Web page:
Curious to know if anyone has any experience with sites other than Ancestry, where they think the logarithm does a better job?

  6. FindAGrave listed a brother and sister in my family as husband and wife just because they were buried next to each other and had the same last name. You have to be very careful with that database but what a great place to meet potential cousins!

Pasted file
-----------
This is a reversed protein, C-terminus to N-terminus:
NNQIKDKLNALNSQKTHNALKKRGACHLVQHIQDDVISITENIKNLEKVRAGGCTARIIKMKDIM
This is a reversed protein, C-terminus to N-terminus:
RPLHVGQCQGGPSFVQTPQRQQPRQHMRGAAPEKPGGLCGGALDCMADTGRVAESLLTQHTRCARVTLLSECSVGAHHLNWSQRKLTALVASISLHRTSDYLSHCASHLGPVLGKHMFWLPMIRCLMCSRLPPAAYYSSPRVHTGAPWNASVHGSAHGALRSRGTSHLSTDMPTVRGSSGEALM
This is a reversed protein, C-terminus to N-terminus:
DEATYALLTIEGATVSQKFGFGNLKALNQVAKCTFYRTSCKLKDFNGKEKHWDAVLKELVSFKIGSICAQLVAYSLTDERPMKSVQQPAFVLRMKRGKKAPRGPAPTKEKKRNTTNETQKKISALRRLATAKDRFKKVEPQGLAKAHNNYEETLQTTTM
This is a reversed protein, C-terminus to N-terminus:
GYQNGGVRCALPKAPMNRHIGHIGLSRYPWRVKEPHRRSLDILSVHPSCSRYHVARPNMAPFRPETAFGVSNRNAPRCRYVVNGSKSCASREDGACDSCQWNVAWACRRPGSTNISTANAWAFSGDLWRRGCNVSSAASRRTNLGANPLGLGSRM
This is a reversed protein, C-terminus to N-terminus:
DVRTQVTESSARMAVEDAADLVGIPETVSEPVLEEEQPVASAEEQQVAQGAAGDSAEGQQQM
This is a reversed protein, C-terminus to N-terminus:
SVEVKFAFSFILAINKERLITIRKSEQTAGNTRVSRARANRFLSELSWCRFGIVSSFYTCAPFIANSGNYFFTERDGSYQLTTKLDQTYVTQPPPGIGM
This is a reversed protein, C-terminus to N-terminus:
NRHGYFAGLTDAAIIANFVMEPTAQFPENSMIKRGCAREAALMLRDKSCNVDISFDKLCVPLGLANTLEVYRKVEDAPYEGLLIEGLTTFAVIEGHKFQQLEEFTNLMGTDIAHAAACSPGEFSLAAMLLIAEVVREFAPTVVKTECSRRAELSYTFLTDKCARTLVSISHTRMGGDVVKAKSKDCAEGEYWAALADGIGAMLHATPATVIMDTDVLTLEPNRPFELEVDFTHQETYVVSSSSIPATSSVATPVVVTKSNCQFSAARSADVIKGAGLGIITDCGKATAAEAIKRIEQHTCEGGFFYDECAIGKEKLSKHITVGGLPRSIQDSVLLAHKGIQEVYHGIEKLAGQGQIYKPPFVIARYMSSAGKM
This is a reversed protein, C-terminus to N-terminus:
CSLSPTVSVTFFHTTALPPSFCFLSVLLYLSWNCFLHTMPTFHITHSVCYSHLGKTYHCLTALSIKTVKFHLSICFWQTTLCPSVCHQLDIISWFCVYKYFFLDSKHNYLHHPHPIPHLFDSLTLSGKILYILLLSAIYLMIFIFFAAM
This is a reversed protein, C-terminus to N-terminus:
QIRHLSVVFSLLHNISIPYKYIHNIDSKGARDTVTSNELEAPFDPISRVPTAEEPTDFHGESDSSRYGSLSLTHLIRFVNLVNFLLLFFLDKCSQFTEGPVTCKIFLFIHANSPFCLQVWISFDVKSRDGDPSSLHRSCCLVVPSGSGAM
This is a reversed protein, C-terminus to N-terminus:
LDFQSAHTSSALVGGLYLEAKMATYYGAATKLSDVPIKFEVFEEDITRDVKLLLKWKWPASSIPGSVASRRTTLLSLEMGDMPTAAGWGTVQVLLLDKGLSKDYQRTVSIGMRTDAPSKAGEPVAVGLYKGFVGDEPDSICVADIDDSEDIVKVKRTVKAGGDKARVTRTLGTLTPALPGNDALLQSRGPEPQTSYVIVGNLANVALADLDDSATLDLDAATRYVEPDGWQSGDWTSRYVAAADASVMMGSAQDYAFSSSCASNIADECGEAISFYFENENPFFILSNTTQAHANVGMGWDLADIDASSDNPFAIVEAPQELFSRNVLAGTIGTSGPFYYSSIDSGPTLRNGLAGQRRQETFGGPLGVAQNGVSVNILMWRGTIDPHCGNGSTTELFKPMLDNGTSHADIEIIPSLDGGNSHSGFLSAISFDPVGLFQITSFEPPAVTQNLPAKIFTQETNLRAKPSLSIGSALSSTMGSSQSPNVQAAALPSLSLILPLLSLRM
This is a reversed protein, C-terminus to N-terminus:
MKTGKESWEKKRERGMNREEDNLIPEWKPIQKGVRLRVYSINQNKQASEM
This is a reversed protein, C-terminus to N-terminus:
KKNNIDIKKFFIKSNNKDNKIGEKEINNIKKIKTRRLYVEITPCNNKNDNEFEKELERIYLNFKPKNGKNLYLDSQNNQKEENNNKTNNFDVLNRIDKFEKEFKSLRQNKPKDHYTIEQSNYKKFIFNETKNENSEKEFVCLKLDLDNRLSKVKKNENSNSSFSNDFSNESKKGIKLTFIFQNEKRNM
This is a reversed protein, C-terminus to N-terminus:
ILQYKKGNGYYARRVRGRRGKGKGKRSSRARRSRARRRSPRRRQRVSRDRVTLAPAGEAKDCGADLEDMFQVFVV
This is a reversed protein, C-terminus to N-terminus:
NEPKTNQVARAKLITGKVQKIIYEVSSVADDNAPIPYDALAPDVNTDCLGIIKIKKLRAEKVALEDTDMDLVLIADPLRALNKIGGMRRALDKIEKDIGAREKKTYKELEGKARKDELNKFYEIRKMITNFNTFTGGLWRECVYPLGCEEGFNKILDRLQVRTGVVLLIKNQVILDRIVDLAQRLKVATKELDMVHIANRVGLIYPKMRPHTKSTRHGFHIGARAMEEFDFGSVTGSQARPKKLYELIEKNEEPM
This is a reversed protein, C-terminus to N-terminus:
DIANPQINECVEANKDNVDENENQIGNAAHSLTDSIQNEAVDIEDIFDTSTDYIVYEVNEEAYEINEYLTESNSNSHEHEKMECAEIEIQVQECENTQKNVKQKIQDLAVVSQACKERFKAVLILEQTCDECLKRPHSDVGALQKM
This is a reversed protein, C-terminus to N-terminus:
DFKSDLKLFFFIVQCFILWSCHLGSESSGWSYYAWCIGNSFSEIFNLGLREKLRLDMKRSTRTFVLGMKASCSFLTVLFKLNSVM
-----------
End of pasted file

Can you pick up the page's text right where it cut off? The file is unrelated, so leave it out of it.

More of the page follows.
7. Regarding a Find-a-Grave situation: I recently had a family birth that appeared to be coincident to a family relocation and absence during a crisis; it appeared to be an out-of wedlock birth. I checked in 2018 all of the F-a-G’s for siblings, and each identified the child as half-brother. In 2022, I was writing up that aspect of the history, and every one of the sibling F-a-G’s had been updated to reflect that he was a full sibling. I tried contacting the owner’s of the F-a-G entries to no avail — all denied having made the changes. In never print hard copies, but fortuitively I did in this case. Other facts also supported the conclusion that this was, in fact, a half-sibling, and that is the history I wrote. It matters little as the child died in his teens without heirs. Beware those who rewrite history!